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How motorcyclists can work to protect themselves

As a motorcyclist, you have to accept a certain amount of risk. Even if you never make a mistake on your bike, a vehicle driver may cause an accident. It can be far worse for you. For instance, if a driver turns left in front of you -- a very common way that motorcycle crashes play out -- that driver may not be hurt at all, even as you are thrown from your bike and seriously injured.

There are steps you can take to protect yourself. A few of them include:

  • Wearing a helmet: Helmets save lives and massively reduce the odds of a head injury. Illinois may not have a helmet law, but choosing to wear one anyway may keep you from harm or at least reduce injuries.
  • Taking proper classes: These courses help you get familiar with your bike, the law and the potential obstacles you will face on the road. Even if you have been riding for years, a refresher course can help.
  • Never speeding: Speed cuts back on reaction time. You may be able to avoid a crash at 55 miles per hour that you can't avoid at 65 miles per hour. Even if you feel safe driving that fast because you believe you won't make a mistake, how much do you trust everyone else on the road?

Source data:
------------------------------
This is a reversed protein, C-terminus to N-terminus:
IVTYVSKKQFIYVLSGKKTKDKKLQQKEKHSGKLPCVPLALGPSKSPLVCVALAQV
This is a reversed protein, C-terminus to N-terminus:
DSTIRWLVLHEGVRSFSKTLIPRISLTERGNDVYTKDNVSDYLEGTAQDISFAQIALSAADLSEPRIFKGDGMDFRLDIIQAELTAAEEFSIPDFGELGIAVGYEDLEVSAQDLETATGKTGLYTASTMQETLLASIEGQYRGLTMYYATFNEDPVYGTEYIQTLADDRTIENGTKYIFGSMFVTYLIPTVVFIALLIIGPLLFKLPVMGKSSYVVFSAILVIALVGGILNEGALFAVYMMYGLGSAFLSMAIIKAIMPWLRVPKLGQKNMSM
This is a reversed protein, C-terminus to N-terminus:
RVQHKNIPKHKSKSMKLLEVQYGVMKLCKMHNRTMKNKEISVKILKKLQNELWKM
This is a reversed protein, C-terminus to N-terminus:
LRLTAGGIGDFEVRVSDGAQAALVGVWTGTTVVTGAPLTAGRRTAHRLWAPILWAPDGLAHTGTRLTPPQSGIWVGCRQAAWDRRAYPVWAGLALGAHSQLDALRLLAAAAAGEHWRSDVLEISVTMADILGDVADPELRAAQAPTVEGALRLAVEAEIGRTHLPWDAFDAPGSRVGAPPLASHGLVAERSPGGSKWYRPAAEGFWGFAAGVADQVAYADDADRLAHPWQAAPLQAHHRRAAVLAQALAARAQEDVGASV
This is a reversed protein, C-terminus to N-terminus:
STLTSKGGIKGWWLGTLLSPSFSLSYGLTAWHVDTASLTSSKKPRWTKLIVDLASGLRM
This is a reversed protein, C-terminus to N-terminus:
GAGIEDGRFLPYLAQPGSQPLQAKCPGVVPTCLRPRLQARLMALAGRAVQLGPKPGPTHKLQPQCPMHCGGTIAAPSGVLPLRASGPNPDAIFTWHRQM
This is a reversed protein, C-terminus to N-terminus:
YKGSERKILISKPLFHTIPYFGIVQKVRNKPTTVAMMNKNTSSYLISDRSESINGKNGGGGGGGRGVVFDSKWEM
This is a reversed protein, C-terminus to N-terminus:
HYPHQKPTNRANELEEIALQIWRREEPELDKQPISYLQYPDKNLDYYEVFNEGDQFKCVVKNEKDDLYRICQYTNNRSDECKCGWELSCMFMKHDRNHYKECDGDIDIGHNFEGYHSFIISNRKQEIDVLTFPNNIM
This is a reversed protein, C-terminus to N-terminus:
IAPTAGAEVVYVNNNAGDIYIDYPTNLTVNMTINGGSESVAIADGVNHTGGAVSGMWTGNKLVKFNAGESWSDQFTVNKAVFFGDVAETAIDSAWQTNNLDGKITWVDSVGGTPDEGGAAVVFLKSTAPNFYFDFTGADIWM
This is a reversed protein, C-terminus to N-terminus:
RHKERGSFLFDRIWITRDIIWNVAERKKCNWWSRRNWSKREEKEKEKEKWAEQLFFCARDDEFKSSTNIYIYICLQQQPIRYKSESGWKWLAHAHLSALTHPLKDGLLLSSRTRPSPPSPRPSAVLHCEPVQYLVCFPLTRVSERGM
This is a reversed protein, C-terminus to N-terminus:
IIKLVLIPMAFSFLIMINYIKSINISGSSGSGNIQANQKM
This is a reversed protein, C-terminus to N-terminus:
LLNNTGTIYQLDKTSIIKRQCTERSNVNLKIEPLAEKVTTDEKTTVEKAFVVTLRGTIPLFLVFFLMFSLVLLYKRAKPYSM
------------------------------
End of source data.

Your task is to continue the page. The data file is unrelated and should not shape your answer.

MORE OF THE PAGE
• Buying a bike with an antilock braking system (ABS): If you're worried about locking the brakes and crashing, an ABS can help. It doesn't lock up, but you can still brake as hard as possible to cut speed before a collision.

Again, the risk is high for motorcycle riders, even when these tips are used daily. Those who get hurt in accidents must know their legal rights to financial compensation.

Source: Insurance Information Institute, "Background on: Motorcycle crashes," accessed April 10, 2018

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